- A picture of your product(s)
- A bold, straightforward headline
- One or two sentences describing your product(s)
- An image with a single focused message
- An honest and straightforward price
- A call-to-action (CTA)
A picture of your product(s) is a great way to start. If you’re new to the online world, include a picture of someone using your product(s). If you have hundreds of products, create a giant product picture gallery on your site. Varying product images is vital to keeping your site interesting to readers. If you don’t have a product picture, include a couple of sentences about the product, perhaps with a short quote from the president or CEO of your company. For example,
- “Pro-Tutorial Pro-Tutorial is an online marketplace that connects customers with the best tutors for their needs. We are the go to place for all academic needs, from English tutoring to Math tutoring to Business tutoring.”
- “The Ultimate Guide to Starting a YouTube Channel”
- “The Ultimate Guide to Launching a New Business”
- or any other relevant topics you can think of.
A headline describes the content of your homepage in a short and sweet manner. Make sure that the title of your homepage is both relevant to the content and memorable. After you’ve set the hook with a catchy headline, you can dive into the text of your page.
A Clear Call-To-Action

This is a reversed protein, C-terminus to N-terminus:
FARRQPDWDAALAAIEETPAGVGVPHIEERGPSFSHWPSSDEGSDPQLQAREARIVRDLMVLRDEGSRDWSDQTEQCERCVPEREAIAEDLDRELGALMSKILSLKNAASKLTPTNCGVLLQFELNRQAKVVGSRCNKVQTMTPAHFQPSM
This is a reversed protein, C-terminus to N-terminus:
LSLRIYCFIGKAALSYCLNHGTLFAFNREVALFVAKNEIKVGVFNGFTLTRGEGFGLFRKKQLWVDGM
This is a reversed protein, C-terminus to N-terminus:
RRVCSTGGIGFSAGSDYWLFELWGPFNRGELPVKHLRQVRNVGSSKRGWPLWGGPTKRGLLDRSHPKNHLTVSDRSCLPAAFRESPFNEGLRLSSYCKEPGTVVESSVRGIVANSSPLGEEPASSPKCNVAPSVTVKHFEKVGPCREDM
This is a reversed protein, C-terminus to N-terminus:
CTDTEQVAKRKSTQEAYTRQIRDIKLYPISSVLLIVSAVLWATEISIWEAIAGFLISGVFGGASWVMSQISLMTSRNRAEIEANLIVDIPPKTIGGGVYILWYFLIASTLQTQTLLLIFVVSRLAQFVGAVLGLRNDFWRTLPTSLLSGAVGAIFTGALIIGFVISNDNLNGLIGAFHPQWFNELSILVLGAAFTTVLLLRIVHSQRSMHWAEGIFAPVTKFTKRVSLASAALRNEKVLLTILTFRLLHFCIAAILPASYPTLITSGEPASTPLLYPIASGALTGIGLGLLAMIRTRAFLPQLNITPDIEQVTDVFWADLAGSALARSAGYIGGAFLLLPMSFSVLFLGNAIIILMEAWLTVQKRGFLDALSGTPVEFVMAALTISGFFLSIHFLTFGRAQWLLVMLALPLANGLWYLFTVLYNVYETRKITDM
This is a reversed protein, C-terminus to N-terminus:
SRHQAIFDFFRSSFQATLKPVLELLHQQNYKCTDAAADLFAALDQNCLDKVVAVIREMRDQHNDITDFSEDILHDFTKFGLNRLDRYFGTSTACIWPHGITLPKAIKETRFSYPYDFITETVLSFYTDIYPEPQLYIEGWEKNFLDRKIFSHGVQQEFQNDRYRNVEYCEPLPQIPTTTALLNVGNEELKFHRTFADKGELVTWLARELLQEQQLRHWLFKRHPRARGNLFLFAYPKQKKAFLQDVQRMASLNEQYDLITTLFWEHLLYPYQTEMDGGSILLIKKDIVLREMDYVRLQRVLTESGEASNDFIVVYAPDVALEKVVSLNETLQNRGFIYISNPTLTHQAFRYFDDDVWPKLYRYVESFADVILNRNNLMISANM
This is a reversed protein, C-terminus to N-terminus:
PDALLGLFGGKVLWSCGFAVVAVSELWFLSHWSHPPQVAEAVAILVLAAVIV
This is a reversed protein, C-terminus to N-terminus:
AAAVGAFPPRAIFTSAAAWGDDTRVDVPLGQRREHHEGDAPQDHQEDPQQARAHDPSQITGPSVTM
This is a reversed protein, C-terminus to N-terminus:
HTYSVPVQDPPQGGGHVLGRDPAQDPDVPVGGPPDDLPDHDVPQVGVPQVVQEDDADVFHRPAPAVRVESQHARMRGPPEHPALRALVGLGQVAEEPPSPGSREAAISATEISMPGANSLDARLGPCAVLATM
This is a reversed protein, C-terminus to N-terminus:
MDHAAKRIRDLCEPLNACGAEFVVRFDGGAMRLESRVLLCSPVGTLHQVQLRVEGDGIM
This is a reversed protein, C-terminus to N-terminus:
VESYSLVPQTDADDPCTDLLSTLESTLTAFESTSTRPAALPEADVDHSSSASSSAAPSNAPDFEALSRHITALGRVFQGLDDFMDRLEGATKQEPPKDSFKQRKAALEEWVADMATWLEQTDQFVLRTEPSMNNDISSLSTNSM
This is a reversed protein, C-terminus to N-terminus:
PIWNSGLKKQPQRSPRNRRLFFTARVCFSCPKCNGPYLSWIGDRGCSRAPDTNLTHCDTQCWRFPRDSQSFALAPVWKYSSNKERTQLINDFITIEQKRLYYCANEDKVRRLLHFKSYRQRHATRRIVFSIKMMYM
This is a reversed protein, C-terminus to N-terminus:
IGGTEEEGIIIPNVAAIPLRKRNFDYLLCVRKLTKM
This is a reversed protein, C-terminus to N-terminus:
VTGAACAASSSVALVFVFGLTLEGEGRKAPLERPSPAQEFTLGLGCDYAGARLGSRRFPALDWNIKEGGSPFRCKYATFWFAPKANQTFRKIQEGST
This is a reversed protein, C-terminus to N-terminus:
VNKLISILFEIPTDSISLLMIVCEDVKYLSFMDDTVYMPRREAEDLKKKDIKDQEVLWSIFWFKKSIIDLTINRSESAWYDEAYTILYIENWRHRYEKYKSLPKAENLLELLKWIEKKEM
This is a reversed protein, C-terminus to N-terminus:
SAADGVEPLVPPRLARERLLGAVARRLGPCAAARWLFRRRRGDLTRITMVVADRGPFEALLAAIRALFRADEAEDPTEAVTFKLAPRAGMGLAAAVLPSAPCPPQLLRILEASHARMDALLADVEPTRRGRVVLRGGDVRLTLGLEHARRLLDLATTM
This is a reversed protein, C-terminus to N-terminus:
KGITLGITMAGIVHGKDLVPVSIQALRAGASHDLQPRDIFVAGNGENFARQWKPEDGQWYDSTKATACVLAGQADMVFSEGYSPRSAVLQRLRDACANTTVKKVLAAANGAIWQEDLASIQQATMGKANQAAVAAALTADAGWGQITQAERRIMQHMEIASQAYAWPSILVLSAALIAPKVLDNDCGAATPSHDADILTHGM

Your call-to-action (CTA) is one of the most important parts of your webpage’s user experience. This is the piece of text (or image) that you want visitors to click on. To make the most of it, you must ensure that it is prominent and easy to spot. Place the CTA at the center of your homepage and make sure that it is in line with the overall theme and design of your website. When someone scrolls down your webpage and sees a lot of white space, they are likely to leave. To prevent this, place the CTA at the very bottom of the page and make sure there is sufficient text on the page to give the reader some value. Your call-to-action should always be connected to a clear action that the visitor can take. This could be as simple as “Learn More About Our Offerings” or “Check Out Our Blog For Latest News” or “Download Our App Now”.
Design For Mobile First
If your web designer has advised you to design for mobile first, it’s time to listen. When someone lands on your website from a mobile device, they’ll want to access only the content that is most important to them. To start with, remove all other content from the page, including sidebars, footers, and headers. Keep only the information that is relevant to the user’s location and screen size.